looks very cool and do-able, nice work.
nice job so far.
I was going to say A-12 was my fav but I guess it’s too late for that. The front 3/4 has some good ideas. Could be extrapolated into a lot of different materials too.
The proportions of the one you’re developing look pretty good. The bracket on the seat back and pan are aching for some attention.
Looks cool, I love the lunar lander look. You definitely want some feet under those sharp points. I think you might have some deflection issues, especially at the front, with the legs splayed out so far from the direction of the load. That’s putting a lot of stress through that upper weld joint too.
Thanks for the feedback everyone
Lmo: I have done some brazing about 5 years ago, I wouldn’t trust myself to make anything structural though. The post work on grinding the welds actually goes pretty quickly with the right carbide burrs and metal files. I did a quick test and ground this weld bead down and it only took 20-30 minutes of work. Once I hit it with a couple grits of flap wheels up to 220 I think it will be a nice transition once powder coated flat black.
no_spec: Yeah, I definitely will need some feet, I think the circle was just throwing it all off, did a couple of iterations, I’m leaning towards the square feet, ties in better with the back bracket I think.
As far as the cushioning goes I am planning on combining two different densities of foam. The lower layer will be a much denser 6lb foam that does not compress much. The front edge of the cushion will overhang the sheet metal and I am expecting the denser foam to prevent you from feeling the metal edge. The second layer is a softer foam that will create the cradling necessary to distribute the body weight and make the chair comfortable. Then a layer of batting and the final upholstered surface.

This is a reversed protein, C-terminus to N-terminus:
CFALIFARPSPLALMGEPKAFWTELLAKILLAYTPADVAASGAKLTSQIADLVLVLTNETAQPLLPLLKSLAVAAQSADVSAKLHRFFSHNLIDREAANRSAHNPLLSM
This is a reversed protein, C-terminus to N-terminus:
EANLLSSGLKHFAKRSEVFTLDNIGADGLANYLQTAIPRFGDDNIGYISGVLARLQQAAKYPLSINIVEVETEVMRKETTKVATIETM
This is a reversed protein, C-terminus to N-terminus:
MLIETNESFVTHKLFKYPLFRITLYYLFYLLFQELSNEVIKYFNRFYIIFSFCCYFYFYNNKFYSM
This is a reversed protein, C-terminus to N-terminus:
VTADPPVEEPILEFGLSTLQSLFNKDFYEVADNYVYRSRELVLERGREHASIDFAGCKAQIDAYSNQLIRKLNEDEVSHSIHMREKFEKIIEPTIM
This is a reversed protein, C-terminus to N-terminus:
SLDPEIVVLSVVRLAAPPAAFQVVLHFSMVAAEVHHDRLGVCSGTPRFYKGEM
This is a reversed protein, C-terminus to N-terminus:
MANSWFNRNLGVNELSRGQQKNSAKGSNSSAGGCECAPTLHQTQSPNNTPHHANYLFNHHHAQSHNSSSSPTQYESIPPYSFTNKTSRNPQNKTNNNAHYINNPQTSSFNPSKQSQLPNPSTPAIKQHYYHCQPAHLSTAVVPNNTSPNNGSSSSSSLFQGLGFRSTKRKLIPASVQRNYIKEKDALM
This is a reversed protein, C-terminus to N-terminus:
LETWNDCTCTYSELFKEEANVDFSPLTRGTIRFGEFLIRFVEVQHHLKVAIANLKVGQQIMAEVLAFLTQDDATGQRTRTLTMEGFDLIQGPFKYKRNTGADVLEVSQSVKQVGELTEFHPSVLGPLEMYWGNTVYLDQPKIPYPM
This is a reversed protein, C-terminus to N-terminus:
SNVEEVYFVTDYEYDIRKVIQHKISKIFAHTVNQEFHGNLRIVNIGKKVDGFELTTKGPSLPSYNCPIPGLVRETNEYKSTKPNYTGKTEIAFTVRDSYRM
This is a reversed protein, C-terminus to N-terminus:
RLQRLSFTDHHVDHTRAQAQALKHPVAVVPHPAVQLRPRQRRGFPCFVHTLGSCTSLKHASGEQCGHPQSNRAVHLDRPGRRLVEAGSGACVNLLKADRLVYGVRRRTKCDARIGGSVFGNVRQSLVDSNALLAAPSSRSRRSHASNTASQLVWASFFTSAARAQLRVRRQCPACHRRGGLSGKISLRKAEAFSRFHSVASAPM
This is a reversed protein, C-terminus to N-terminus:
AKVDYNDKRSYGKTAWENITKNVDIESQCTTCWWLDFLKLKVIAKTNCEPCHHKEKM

Scott: I’m a little worried about splay in the front legs as well. Going to do some tests this week, worst case scenario I will add a cross bar to tie them together.
Brett: I am playing around with the idea of having a layer of leather sandwiched between the bracket and the seat pan that I will laser etch the logo and serial number onto. I am also debating if I want to switch to just one lower flange rather than two. The two flange option I thought would be necessary before when I had the seat pan and back as separate. But now that it is one piece of sheet metal should be fine. I have some more thinking to do on this one, its still not there.
Next I need to spend some time on the cushion designs since they are looking pretty unresolved. I’m hoping to get some quotes back today from the guys that will be doing my sheet metal seat.
Thanks again for the feedback.